The bottom line is that Bafana need to make up a five-goal swing on goal-difference over Mexico, and six goals on Uruguay, and that will only happen with two one-sided results in the final round of Group A matches.
France are in the same boat, needing to brush aside Bafana and hope that there is a win for either side in the other game.
Qualification is now very much in the hands of Uruguay and Mexico, and how they handle the situation on Tuesday will be interesting to watch.”
So, if I understand that correctly, should Mexico and Uruguay draw, we’ll be solidly in the dwang and demanding that Fifa conduct a thorough investigation into match-fixing, right?
So you’re slumped over your desk, waving a tear-stained segment of ultra-soft double-ply at the imaginary Uruguayan who has conducted a ghost-like coup of Thandi’s workstation opposite you? And his sneer is doing a damn good job of imitating that of Diego bloody Forlan standing over yet another free-kick?
Understandable. But wait, bru. All is not lost. Listen up. Hope springs eternal… and here it is: Tonight, Mexico holds France to a draw; then while Uruguay are thrashing Mexico, Bafana Bafana produce the performance of their lives to beat an unhappy French team beset by internal wrangling and characteristic petulance.
Result? We go through to the next round with – I struggle to even type out their name – Uruguay. See? How are you feeling now? That this is delusional? Fair cop.
But I remind you that this is football. Unscripted drama. The Spanish don’t need reminding of this. Ranked second in the world, they contrived to be beaten yesterday by Switzerland, ranked 24th by Fifa. Anything can happen in a high-intensity football match… and usually does.
Oscar-winning stuff: Uruguay cheat Suarez swan-lakes it to terra firma after trailing his left foot to catch Itumeleng Khune's outstretched leg and sneak the penalty which devastated the hopes of the South African nation. Infidel!
So, last night we were beaten by a national team that Fifa rank 67 places above South Africa. Where is the shame in that? I’ll tell you where the shame lay. Who were the so-called Bafana Bafana fans who packed up their shiny-new vuvuzelas and traipsed out of Loftus before the match had ended? Shame on them. Fairweather supporters! Scoundrels!
Do they have any idea how that feels to a Bafana Bafana team which has laid its collective body on the line for our nation? I hope that a thousand sharp-clawed tokoloshes visited their anatomical extremities as they lay treasonably under their duvets while the rest of us clutched our heads into the wee hours!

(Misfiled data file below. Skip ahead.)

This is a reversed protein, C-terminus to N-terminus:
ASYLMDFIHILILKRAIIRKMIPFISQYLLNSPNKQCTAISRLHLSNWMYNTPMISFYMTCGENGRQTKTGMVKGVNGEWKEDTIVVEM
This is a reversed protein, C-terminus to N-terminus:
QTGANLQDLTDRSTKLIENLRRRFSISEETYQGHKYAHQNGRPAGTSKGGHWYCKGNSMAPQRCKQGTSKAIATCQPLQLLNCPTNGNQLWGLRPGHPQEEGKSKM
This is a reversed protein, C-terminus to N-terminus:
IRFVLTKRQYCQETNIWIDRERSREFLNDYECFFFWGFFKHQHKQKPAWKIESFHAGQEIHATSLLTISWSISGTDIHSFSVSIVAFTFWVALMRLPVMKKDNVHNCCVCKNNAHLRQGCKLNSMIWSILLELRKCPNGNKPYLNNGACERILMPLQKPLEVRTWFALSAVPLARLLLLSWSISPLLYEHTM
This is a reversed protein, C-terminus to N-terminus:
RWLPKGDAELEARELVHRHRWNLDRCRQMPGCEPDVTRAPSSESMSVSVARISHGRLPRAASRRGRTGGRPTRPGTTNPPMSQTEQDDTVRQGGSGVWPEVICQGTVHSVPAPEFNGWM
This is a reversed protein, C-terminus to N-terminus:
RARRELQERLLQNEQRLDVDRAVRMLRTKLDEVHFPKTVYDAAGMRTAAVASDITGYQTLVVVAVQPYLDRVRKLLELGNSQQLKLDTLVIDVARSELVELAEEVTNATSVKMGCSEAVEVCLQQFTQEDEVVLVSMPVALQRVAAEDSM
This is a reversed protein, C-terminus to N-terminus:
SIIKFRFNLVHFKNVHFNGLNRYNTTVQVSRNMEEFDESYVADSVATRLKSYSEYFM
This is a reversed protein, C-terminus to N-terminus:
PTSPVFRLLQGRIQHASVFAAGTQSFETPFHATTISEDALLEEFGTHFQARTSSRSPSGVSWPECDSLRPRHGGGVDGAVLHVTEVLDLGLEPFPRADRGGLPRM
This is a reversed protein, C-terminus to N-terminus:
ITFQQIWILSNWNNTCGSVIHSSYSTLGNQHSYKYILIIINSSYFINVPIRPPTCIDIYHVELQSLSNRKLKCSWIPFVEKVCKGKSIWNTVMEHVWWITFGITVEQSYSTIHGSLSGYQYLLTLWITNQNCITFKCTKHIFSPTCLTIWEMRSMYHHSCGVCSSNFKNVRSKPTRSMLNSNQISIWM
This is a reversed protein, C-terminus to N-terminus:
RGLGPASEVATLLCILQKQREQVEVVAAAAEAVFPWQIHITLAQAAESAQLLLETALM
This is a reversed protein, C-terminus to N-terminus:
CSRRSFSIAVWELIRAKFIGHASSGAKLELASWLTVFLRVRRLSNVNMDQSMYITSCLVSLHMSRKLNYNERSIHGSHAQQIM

OK. So let’s hold a short post-mortem on what happened last night. It all looked quite pretty in the beginning, our boys pushing the ball around as choreographed by coach Carlos Alberto Perreira. Uruguay hung back, got men behind the ball, got themselves quickly to the man on the ball and gradually got the better of Bafana Bafana.
Our cohesiveness dissipated as Uruguay found their stride, denied us space in which to work the ball forward and generally harried our men into making ill-judged passes. There would be a neat one-two – or even a one-two-three – and the move would founder against our opponents’ rush defence.
We weren’t allowed to make use of our wings and got squeezed into the middle until we were dispossessed, allowing the combative Uruguayans to launch fast and fluid counter-attacks. Aaron Mokoena, who has been a tower of strength and stability, was reduced to the shakiness so apparent among his fellow defenders and it was only desperate tackling which denied early goals.
Then Forlan decides to do something never witnessed by the Manchester United fans he frustrated for so long. He scored what might be remembered as the goal of the tournament, helped by the ear of Mokoena pinballing his super-strike over and behind Itumeleng Khune and into the net. You cannot defend a goal like that. There is no legislating for such a marvellous thing. They just happen. And it happened to us.
What also happened to us is some dodgy refereeing. Mixed with a big drop of dodgy deception from Suarez who, I believe, trailed his foot over Khune’s lunge so that limbs were allowed to collide. Suarez swan-laked it to the ground and, of course, referee Massimo Busacca fell for it too. Like a Busacca potatoes. Penalty. Bang. Game over. End of story.
Until the next match. Yes, we need other results to go our way but, believe me, there will be many twists and turns to come. That is the beauty of football. and this is the beauty of our World Cup Wonderland. Feel it. It is here to bless our lives in more ways than you can imagine. Whether Bafana Bafana, who are punching above their weight at this tournament, progress or not… this World Cup represents so much more for our nation.
We are blessed to have this wondrous thing in our midst in our lifetimes. Continue to embrace it, my fellow South Africans. Be “SA-positive”. Lift yourself from your eye-moistened desk, look at your Uruguayan tormentor in the eye and gee vir hom ‘n moerse klap. Oops! I meant to say, “smile and wave”! Now get out there and show the world what we are made of. Gees. And ask of our beloved Bafana Bafana to show the same against France. They won’t let us down.
And, those of you who dumped your “SA-positivity” in the seat you prematurely abandoned last night… South Africans don’t do that. Keep it real. I’m watching you!
* I have joined the London Guardian’s phenomenal World Cup Fans Network for the duration of the World Cup football finals. If you would like to read what I’m saying about Bafana Bafana and get tongue-in-cheek tweeted updates during the matches, follow my tweets by following me on Twitter! If Facebook is more your social media thang, go to my Facebook profile and request to be a friend or simply join the \”Fred Hatman\” group for updates on my latest blogposts.